When washing your polyester, use cool or cold water in the washing machine. It should still clean nicely, and you'll minimize the risk of any damage. Depending on your washer, you also may wish to use a gentler cycle than you are used to. When in doubt, err on the side of being too cautious to avoid damaging the polyester fibers in your favorite clothing and household linens.
3. Polyester Can Melt. Dry with This in Mind
As mentioned, polyester melts when exposed to too much heat. This can be bad news and lead to serious damage when you tumble dry your laundry if you aren't careful. High heat is best avoided, and that means using caution when drying it. If you are using a dryer, use the lowest heat settings possible, even if it means it takes a while to dry (it's far better than the alternative).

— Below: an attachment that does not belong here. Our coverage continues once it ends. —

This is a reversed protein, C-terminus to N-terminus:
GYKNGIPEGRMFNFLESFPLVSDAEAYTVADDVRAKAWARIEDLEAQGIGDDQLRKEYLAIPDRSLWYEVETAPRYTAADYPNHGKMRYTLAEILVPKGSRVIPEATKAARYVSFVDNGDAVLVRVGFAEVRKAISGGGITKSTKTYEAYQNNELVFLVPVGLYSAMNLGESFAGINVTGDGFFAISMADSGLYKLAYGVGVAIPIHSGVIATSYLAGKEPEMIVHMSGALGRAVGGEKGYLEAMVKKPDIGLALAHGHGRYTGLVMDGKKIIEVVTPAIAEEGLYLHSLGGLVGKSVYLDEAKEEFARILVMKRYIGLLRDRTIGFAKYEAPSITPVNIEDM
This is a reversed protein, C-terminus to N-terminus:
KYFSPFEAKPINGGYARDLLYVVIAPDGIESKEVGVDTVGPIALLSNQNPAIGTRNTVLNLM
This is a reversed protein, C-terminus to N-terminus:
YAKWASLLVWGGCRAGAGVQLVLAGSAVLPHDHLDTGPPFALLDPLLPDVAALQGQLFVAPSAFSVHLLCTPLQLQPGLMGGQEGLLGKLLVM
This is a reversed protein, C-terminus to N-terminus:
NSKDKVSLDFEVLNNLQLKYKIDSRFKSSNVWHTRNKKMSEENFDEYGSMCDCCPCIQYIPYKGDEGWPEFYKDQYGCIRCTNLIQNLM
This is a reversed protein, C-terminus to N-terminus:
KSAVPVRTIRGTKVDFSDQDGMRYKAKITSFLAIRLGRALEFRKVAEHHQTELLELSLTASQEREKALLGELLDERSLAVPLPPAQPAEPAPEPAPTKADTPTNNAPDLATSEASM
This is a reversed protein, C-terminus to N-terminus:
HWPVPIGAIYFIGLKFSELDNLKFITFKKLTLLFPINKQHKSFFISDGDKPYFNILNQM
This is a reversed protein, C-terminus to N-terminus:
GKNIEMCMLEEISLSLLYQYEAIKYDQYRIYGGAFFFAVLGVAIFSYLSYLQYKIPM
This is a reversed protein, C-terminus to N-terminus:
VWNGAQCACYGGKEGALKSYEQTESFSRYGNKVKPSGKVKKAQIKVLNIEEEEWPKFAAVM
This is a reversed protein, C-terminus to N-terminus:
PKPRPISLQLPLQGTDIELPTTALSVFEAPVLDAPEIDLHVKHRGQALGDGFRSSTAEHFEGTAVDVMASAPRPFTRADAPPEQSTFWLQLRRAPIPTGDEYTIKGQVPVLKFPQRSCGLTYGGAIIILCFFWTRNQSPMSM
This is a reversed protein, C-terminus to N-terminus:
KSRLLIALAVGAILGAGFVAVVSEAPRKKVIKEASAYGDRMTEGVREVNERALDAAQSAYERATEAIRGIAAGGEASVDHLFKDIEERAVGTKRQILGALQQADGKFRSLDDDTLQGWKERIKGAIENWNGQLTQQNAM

Note that this fact also has applications to ironing. If polyester can't take the heat from a dryer, then don't think it will do a lot better with a hot iron applied directly to it. We recommend that you skip the ironing, if possible. When you absolutely must iron polyester, use low heat and work as quickly as possible.
4. Turn Articles Inside Out (If Applicable)
A good tip for washing most of your clothing but particularly handy with polyester is to turn your polyester garments inside out. The inside has the most contact with your skin, specifically the oils and sweat that come out of it. That's usually your main removal goal when washing anything, so getting the inside in direct contact with the wash and detergent should be your aim. It also helps protect the seams from too much abuse and may help protect the colors as well. If the inside of the garments color-fade a little, who on earth is going to see anyway? And since washing inside out exposes the outside of the fabric to less friction, decals and designs last longer this way, too.
5. Avoid Bleach